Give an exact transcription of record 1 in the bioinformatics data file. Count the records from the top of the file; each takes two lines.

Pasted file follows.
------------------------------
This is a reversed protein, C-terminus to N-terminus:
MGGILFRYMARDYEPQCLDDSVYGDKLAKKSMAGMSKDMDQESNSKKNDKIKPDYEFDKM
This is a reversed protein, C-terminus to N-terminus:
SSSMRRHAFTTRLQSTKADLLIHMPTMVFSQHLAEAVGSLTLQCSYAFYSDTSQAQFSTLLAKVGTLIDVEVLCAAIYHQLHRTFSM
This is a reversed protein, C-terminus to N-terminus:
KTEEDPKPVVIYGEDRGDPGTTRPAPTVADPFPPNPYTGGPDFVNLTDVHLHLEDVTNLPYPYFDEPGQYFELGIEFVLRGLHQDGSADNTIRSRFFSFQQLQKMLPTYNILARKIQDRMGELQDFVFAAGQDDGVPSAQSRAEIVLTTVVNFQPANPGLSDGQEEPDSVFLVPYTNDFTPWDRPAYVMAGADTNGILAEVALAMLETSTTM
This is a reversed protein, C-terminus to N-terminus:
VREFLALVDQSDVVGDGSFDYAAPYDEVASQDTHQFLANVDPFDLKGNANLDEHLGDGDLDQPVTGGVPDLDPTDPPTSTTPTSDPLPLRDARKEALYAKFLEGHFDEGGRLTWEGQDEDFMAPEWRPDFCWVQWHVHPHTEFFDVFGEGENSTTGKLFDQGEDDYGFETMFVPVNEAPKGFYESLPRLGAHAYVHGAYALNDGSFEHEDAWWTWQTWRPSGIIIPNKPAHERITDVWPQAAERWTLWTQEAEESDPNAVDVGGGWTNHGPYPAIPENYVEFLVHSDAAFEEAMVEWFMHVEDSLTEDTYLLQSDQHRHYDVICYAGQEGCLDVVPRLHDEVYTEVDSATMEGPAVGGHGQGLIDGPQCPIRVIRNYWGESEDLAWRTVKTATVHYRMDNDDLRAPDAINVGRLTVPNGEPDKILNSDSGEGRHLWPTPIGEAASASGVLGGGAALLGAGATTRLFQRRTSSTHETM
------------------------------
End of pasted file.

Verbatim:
This is a reversed protein, C-terminus to N-terminus:
MGGILFRYMARDYEPQCLDDSVYGDKLAKKSMAGMSKDMDQESNSKKNDKIKPDYEFDKM